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How Much Sunscreen Is Enough Sunscreen?


Summer is upon us. This is the hottest time of the year, and it's also the time when the sun is strongest. This means that it's very easy for people to have too much exposure to the sun's rays and suffer sunburn - which is both painful and damaging. To avoid sunburn, it's very important to use sunscreen regularly and properly. Do you know how much sunscreen to use and what kind provides the best coverage? We'll answer those questions here.

We all know that tanning ages the skin. The more UV damage you have, the older your skin will look. Ultraviolet radiation damages the DNA of your skin cells, making it vulnerable to developing cancers. That's why protecting your skin from UV rays is essential.

There are a huge number of brands of sunscreen on the market, all with different SPF (sun protection factor) ratings. Most consumers aren't sure what kind of protection they need. How strong does your sunscreen have to be to work?

First it's important to know exactly what is causing damage. Dr. Elizabeth Hale of the Skin Cancer Foundation differentiates between two types of UV rays, both of which are harmful:

  • UVB rays cause sunburn and play a key role in developing skin cancer. A sunscreen's SPF number refers mainly to the amount of UVB protection it provides.
  • UVA rays cause skin damage that leads to tanning as well as skin aging and wrinkles. The shortest wavelengths of UVA rays also contribute to sunburn. It's important to look for the words "broad spectrum" on the label, which means the product has ingredients that can protect you from UVA as well as UVB rays.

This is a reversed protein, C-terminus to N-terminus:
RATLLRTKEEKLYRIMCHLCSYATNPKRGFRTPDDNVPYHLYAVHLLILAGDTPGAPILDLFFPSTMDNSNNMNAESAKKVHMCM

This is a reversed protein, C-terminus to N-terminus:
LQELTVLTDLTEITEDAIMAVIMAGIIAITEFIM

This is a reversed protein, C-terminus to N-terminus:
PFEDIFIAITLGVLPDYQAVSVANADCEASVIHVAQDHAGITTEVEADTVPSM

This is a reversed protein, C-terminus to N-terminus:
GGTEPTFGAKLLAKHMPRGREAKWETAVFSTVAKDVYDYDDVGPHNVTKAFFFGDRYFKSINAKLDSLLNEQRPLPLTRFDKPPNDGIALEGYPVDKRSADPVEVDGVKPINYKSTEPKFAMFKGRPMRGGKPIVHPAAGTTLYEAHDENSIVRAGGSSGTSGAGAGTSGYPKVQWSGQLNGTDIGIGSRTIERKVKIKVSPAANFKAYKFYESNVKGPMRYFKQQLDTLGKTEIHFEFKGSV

The SPF number listed on each bottle of sunscreen refers to how long the sun's UV radiation would take to burn your skin (when used as directed) compared to how long it would take with no protection at all. For example SPF 30 means that it should take 30 times longer for your skin to burn than if you were not wearing sunscreen.

The problem with relying on an SPF number is that very few people use sunscreen as directed. They slap on sunscreen and go out in the sun without waiting for their skin to absorb it. They do not think they need to use clothing, hats, or sunglasses because sunscreen will protect them from UV damage. What's more, people think that using a sunscreen with a very high SPF number makes them invulnerable to skin damage. They don't think to re-apply the sunscreen later after it's been sweated or washed off, and they don't worry about how long they are out in the sun as long as they're initially applied sunscreen.

At a minimum, the Skin Cancer Foundation recommends using a water-resistant, broad-spectrum sunscreen with an SPF of 30 or above. You should apply sunscreen a half an hour before going outside and re-apply it every two hours and after swimming or sweating.

How much sunscreen should you apply? Most people do not apply enough. To protect from sunburn, you should apply about two tablespoons of sunscreen to any exposed skin on your body and at least a nickel-sized amount to the face alone. If you use a spray sunscreen, the area you apply should have an even sheen of sunscreen covering everything.

Always remember: sunscreen isn't omnipotent. It's much better to think of sunscreen as one of many strategies necessary to protect your sun from UV damage. If you intend to be out in the sun when the sun's rays are strongest at mid-day, you should monitor how much time your skin is exposed, wear protective clothing, hats, sunglasses, and, in addition to all of those measures, sunscreen. Your skin, once damaged, is damaged forever, so be smart about protecting it and take the proper precautions when you are outside. 

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